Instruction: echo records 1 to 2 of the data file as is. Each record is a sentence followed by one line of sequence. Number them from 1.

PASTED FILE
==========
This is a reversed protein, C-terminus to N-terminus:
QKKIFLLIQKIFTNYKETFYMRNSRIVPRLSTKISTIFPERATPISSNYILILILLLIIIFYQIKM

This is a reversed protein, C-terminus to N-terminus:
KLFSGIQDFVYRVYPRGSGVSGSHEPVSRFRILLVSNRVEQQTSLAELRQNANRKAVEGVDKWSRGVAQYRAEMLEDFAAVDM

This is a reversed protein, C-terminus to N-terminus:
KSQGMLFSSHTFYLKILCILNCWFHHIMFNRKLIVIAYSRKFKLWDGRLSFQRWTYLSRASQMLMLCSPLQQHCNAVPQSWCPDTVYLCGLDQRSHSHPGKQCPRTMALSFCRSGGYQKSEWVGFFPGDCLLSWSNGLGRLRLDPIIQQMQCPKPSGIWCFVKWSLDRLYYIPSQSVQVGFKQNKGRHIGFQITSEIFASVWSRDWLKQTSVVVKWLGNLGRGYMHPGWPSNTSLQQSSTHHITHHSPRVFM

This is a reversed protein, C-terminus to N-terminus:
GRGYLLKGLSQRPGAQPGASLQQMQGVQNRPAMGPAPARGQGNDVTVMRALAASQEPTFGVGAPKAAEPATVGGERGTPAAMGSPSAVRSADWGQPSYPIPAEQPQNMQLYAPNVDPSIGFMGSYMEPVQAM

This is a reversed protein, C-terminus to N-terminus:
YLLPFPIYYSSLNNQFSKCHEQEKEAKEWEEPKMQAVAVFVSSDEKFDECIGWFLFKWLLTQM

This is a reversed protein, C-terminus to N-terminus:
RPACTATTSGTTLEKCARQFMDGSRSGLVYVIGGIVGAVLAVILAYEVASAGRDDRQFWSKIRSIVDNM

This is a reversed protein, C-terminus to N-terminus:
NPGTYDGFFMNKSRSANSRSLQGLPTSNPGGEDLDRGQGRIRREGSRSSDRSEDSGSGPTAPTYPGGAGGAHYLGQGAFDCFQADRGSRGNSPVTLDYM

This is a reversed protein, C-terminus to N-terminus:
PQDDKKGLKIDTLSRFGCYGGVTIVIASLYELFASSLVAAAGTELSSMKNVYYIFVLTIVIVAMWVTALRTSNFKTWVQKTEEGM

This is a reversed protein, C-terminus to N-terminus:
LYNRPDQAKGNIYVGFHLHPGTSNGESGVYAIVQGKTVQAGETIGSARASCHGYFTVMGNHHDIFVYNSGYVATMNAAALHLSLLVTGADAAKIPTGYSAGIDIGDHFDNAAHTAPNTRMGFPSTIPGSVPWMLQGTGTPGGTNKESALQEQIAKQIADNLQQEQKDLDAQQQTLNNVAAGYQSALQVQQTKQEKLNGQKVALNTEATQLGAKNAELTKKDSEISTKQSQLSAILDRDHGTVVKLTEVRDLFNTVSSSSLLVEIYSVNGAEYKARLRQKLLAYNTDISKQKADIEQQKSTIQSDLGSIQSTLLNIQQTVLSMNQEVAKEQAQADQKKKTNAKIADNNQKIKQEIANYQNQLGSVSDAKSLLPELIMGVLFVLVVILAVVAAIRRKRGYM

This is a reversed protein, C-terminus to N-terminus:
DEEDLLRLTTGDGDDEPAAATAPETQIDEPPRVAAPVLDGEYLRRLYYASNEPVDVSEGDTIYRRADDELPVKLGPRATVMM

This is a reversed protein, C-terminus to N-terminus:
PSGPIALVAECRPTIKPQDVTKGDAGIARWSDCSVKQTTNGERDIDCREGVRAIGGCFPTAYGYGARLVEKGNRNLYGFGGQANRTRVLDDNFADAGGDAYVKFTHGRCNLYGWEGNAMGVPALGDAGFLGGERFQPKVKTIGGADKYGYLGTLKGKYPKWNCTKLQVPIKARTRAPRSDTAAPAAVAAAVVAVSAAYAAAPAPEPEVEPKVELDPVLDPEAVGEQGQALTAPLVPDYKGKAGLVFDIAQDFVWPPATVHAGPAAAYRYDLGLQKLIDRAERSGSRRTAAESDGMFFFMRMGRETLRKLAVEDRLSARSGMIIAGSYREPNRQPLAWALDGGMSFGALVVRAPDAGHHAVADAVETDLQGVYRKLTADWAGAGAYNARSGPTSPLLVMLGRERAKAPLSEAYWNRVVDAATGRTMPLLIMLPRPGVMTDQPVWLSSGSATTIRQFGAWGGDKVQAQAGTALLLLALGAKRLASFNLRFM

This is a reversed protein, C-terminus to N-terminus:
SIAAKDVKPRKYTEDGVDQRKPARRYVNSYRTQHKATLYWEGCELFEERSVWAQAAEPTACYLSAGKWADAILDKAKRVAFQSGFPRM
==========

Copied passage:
This is a reversed protein, C-terminus to N-terminus:
QKKIFLLIQKIFTNYKETFYMRNSRIVPRLSTKISTIFPERATPISSNYILILILLLIIIFYQIKM

This is a reversed protein, C-terminus to N-terminus:
KLFSGIQDFVYRVYPRGSGVSGSHEPVSRFRILLVSNRVEQQTSLAELRQNANRKAVEGVDKWSRGVAQYRAEMLEDFAAVDM